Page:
Your MariaDB connection id is 3
Server version: 10.1.16-MariaDB MariaDB Server

Copyright (c) 2000, 2016, Oracle, MariaDB Corporation Ab and others.

Type ‘help;’ or ‘\h’ for help. Type ‘\c’ to clear the current input statement.

ok so now i’m in, but I don’t want a blank root password what do I do.

Well you can just set the root password using a funky sql command, however there is a tool that comes with MariaDB that does it all for you.

mysql_secure_installation

[root@sheldon paulmellors]# mysql_secure_installation

NOTE: RUNNING ALL PARTS OF THIS SCRIPT IS RECOMMENDED FOR ALL MariaDB
SERVERS IN PRODUCTION USE! PLEASE READ EACH STEP CAREFULLY!

In order to log into MariaDB to secure it, we’ll need the current
password for the root user. If you’ve just installed MariaDB, and
you haven’t set the root password yet, the password will be blank,
so you should just press enter here.

Enter current password for root (enter for none):
OK, successfully used password, moving on…

Setting the root password ensures that nobody can log into the MariaDB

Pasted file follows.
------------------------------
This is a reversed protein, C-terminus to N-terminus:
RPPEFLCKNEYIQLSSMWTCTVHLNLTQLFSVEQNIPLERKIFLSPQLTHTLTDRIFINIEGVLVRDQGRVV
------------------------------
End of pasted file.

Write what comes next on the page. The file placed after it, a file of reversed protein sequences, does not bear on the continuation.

root user without the proper authorisation.

Set root password? [Y/n] y
New password:
Re-enter new password:
Password updated successfully!
Reloading privilege tables..
… Success!
By default, a MariaDB installation has an anonymous user, allowing anyone
to log into MariaDB without having to have a user account created for
them. This is intended only for testing, and to make the installation
go a bit smoother. You should remove them before moving into a
production environment.

Remove anonymous users? [Y/n]
… Success!

Normally, root should only be allowed to connect from ‘localhost’. This
ensures that someone cannot guess at the root password from the network.

Disallow root login remotely? [Y/n]
… Success!

By default, MariaDB comes with a database named ‘test’ that anyone can
access. This is also intended only for testing, and should be removed
before moving into a production environment.

Remove test database and access to it? [Y/n]
– Dropping test database…
… Success!
– Removing privileges on test database…
… Success!

Reloading the privilege tables will ensure that all changes made so far
will take effect immediately.

Reload privilege tables now? [Y/n]
… Success!

Cleaning up…

All done! If you’ve completed all of the above steps, your MariaDB
installation should now be secure.

Thanks for using MariaDB!

There you go, simple when you know how.